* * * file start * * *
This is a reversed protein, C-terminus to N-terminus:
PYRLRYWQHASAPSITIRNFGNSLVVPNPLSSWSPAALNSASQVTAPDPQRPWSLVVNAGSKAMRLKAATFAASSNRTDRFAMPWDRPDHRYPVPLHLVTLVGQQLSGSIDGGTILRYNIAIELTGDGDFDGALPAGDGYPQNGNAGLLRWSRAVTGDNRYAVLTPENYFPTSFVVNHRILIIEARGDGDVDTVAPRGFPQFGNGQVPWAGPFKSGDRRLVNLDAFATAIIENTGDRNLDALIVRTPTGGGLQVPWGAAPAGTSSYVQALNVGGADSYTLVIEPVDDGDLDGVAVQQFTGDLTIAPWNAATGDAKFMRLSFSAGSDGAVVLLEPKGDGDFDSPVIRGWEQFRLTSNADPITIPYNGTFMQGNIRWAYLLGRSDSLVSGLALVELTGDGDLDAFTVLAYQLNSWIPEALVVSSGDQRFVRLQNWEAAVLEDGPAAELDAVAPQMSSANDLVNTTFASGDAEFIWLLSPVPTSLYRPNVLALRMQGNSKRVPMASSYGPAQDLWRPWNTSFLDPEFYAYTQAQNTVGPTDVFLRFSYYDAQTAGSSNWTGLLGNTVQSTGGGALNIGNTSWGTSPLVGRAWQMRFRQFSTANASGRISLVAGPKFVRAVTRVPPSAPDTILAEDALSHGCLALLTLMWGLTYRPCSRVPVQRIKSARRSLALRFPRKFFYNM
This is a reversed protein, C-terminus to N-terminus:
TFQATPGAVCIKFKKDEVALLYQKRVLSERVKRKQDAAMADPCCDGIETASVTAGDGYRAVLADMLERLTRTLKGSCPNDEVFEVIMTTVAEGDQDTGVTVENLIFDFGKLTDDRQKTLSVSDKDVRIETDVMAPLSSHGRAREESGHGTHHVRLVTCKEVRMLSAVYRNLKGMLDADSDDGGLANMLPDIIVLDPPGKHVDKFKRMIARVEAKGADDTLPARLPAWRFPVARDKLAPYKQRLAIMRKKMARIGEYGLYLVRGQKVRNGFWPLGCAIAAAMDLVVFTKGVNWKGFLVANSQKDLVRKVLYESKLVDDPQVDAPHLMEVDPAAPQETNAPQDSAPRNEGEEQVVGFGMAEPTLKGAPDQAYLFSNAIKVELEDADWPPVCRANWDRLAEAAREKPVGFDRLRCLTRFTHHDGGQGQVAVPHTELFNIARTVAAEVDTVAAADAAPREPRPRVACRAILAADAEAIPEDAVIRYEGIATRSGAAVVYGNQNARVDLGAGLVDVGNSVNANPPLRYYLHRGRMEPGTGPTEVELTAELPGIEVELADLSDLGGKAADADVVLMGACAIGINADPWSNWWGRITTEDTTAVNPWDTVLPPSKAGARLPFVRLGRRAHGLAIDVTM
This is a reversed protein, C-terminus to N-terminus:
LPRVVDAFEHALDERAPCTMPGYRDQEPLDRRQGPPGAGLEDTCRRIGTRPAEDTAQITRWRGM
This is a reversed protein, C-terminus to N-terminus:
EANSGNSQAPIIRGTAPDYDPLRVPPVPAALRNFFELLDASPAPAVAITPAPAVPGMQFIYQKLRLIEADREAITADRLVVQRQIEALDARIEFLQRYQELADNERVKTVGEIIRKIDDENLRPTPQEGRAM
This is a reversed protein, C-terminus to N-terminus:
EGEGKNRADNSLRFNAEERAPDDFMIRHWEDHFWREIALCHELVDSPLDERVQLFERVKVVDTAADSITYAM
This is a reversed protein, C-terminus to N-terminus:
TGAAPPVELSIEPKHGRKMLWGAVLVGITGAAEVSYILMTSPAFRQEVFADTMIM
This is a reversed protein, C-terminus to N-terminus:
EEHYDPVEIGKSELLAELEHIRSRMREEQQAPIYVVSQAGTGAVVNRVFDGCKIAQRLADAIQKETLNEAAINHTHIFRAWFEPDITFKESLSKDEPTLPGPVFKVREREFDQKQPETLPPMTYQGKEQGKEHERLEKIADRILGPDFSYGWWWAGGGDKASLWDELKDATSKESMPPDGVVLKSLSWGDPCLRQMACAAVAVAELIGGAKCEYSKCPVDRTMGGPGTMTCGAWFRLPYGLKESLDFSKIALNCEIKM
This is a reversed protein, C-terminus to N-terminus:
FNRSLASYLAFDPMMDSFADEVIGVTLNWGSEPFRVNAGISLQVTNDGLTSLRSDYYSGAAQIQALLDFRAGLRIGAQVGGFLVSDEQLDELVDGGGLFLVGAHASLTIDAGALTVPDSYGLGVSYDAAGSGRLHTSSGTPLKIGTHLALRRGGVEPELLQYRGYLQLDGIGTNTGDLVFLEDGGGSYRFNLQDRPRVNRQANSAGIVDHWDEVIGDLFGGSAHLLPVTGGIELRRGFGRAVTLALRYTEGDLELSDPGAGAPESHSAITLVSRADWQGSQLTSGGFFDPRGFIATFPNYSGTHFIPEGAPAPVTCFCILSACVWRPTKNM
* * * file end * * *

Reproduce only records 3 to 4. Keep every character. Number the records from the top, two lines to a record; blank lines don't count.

This is a reversed protein, C-terminus to N-terminus:
LPRVVDAFEHALDERAPCTMPGYRDQEPLDRRQGPPGAGLEDTCRRIGTRPAEDTAQITRWRGM
This is a reversed protein, C-terminus to N-terminus:
EANSGNSQAPIIRGTAPDYDPLRVPPVPAALRNFFELLDASPAPAVAITPAPAVPGMQFIYQKLRLIEADREAITADRLVVQRQIEALDARIEFLQRYQELADNERVKTVGEIIRKIDDENLRPTPQEGRAM